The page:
At this point, nothing the Foo Fighters do is a surprise and neither is the result. When you find out some odd factoid about a new Foo Fighters album like it features Paul McCartney and Justin Timberlake, you can think to yourself, ‘oh, that’s interesting.’ But again, it’s not surprising. It’s not even surprising that Dave Grohl, Taylor Hawkins, and their cohorts decided to work with pop producer, “Greg Kurstin” from The Bird and The Bee. Dave Grohl knows what he’s doing, and the final product of “Concrete and Gold” is another solid entry into the Foo Fighters catalog.
The only reason to gripe about the latest Foo Fighters album is that there’s not really a song that you’ll remember for years. You’ll appreciate the album if you’re a fan – and of course – you’ll come back to it. But there’s not really that lone song that you’ll identify with the album ten years from now. Instead, “Concrete and Gold” is just kind of a steady collection of songs that you can listen to as a set repeatedly. There’s so many odd turns on the album and cool album tracks that you’ll find yourself appreciating the album in a completely unique way than you’ve appreciated Foo Fighters albums in the past. It’s funny that when they’re working with a producer that specializes in pop music they created their most complete album-like record in years.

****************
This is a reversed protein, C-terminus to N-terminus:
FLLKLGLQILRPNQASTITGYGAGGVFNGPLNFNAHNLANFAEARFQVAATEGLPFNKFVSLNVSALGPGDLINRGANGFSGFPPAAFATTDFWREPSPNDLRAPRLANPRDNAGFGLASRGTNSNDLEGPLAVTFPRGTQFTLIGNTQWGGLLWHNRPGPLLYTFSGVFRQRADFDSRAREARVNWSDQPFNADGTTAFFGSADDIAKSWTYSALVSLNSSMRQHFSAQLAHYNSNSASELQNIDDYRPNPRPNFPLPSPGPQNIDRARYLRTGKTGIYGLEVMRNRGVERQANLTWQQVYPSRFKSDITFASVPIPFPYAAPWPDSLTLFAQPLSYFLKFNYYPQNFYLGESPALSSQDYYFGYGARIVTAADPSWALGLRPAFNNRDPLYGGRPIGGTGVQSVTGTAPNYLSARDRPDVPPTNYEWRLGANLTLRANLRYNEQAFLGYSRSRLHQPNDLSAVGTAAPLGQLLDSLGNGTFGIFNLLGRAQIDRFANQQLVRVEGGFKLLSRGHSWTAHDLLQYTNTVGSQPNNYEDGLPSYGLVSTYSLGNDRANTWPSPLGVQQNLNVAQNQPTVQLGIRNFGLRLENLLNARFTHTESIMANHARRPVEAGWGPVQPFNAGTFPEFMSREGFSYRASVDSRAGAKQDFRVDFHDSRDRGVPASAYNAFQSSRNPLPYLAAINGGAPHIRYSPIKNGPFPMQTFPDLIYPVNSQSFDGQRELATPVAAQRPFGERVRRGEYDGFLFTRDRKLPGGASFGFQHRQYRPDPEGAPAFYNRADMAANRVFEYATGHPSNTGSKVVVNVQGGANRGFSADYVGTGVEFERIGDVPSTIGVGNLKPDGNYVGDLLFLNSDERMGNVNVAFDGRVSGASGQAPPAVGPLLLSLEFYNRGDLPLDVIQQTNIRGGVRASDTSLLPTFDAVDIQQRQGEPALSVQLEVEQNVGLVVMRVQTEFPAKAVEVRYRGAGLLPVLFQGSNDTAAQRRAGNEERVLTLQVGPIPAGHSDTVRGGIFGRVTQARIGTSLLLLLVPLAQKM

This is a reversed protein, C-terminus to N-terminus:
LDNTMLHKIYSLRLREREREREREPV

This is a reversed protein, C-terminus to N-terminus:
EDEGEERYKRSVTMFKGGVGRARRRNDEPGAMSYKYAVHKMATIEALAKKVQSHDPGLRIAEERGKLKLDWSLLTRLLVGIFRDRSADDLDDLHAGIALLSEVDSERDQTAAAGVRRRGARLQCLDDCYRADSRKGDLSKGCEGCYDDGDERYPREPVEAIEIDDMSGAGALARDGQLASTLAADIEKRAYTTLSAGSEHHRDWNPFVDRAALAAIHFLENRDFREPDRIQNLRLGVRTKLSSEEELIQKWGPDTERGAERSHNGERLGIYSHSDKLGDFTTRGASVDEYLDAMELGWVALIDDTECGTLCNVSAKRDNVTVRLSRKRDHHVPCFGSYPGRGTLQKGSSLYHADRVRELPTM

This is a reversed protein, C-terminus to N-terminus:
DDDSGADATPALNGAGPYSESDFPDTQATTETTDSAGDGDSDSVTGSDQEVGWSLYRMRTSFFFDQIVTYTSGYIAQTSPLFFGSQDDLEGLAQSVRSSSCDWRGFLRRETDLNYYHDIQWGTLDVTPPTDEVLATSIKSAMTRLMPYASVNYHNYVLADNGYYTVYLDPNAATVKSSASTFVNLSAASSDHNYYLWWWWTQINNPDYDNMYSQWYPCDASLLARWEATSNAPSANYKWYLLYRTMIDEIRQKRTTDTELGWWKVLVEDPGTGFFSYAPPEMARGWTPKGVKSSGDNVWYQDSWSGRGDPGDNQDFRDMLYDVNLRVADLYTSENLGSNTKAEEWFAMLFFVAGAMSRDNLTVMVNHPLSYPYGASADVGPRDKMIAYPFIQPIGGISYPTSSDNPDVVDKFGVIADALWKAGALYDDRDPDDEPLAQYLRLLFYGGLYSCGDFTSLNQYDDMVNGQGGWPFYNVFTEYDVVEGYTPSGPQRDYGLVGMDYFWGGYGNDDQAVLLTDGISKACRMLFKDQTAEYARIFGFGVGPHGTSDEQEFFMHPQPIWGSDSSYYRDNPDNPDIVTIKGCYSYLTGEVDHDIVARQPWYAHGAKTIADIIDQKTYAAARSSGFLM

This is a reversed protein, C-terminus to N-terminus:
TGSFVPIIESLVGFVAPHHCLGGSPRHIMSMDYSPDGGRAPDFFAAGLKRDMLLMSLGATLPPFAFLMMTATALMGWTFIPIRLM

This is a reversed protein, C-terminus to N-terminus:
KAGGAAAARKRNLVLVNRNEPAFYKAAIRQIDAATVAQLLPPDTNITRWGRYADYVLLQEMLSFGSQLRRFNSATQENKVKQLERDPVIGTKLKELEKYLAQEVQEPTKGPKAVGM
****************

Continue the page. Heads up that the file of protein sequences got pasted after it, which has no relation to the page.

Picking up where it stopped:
Other than feeling like a complete album, the most interesting thing about the latest Foo record is the overall vibe/tone of the record. It’s very much like a classic rock album. Except for some modern effects on the record, this record has the vibe of a 60s/70s rock album. In that way it stands out from what the band has done on its previous eight albums too.
The Foo Fighters continue their reign with “Concrete and Gold” – another solid entry to the band’s body of work. They continue putting out great music and hopefully they keep going.